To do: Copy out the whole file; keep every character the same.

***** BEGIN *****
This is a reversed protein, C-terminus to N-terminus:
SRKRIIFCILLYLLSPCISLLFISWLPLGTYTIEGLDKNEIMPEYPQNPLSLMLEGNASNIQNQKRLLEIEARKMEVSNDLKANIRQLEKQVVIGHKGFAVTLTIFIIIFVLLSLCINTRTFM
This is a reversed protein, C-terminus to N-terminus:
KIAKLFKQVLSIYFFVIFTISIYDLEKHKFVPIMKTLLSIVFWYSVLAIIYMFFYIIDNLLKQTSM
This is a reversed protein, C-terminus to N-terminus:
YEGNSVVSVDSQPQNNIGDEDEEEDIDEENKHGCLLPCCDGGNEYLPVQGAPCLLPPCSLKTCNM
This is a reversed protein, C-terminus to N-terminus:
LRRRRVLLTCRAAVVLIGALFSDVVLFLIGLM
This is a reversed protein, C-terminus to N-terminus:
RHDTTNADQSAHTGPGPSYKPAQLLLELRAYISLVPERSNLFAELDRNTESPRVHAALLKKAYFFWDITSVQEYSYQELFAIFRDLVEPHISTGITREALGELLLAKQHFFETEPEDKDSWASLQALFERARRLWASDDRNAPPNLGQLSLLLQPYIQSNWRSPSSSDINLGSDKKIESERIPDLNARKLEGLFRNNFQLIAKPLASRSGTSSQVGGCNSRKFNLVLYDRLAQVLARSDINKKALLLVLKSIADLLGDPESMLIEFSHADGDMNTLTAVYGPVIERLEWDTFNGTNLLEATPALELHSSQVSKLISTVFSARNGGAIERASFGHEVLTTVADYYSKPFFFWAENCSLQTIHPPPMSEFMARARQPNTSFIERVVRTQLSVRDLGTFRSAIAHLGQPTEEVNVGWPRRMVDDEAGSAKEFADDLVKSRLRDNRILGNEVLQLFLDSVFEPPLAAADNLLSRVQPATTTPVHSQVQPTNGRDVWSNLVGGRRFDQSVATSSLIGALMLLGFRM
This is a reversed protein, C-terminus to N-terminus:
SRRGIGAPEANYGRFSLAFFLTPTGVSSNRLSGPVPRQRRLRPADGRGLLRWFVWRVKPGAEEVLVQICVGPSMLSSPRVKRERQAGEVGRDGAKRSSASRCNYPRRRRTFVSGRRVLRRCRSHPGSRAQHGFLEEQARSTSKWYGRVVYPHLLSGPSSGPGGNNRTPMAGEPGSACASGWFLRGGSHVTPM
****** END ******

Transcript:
This is a reversed protein, C-terminus to N-terminus:
SRKRIIFCILLYLLSPCISLLFISWLPLGTYTIEGLDKNEIMPEYPQNPLSLMLEGNASNIQNQKRLLEIEARKMEVSNDLKANIRQLEKQVVIGHKGFAVTLTIFIIIFVLLSLCINTRTFM
This is a reversed protein, C-terminus to N-terminus:
KIAKLFKQVLSIYFFVIFTISIYDLEKHKFVPIMKTLLSIVFWYSVLAIIYMFFYIIDNLLKQTSM
This is a reversed protein, C-terminus to N-terminus:
YEGNSVVSVDSQPQNNIGDEDEEEDIDEENKHGCLLPCCDGGNEYLPVQGAPCLLPPCSLKTCNM
This is a reversed protein, C-terminus to N-terminus:
LRRRRVLLTCRAAVVLIGALFSDVVLFLIGLM
This is a reversed protein, C-terminus to N-terminus:
RHDTTNADQSAHTGPGPSYKPAQLLLELRAYISLVPERSNLFAELDRNTESPRVHAALLKKAYFFWDITSVQEYSYQELFAIFRDLVEPHISTGITREALGELLLAKQHFFETEPEDKDSWASLQALFERARRLWASDDRNAPPNLGQLSLLLQPYIQSNWRSPSSSDINLGSDKKIESERIPDLNARKLEGLFRNNFQLIAKPLASRSGTSSQVGGCNSRKFNLVLYDRLAQVLARSDINKKALLLVLKSIADLLGDPESMLIEFSHADGDMNTLTAVYGPVIERLEWDTFNGTNLLEATPALELHSSQVSKLISTVFSARNGGAIERASFGHEVLTTVADYYSKPFFFWAENCSLQTIHPPPMSEFMARARQPNTSFIERVVRTQLSVRDLGTFRSAIAHLGQPTEEVNVGWPRRMVDDEAGSAKEFADDLVKSRLRDNRILGNEVLQLFLDSVFEPPLAAADNLLSRVQPATTTPVHSQVQPTNGRDVWSNLVGGRRFDQSVATSSLIGALMLLGFRM
This is a reversed protein, C-terminus to N-terminus:
SRRGIGAPEANYGRFSLAFFLTPTGVSSNRLSGPVPRQRRLRPADGRGLLRWFVWRVKPGAEEVLVQICVGPSMLSSPRVKRERQAGEVGRDGAKRSSASRCNYPRRRRTFVSGRRVLRRCRSHPGSRAQHGFLEEQARSTSKWYGRVVYPHLLSGPSSGPGGNNRTPMAGEPGSACASGWFLRGGSHVTPM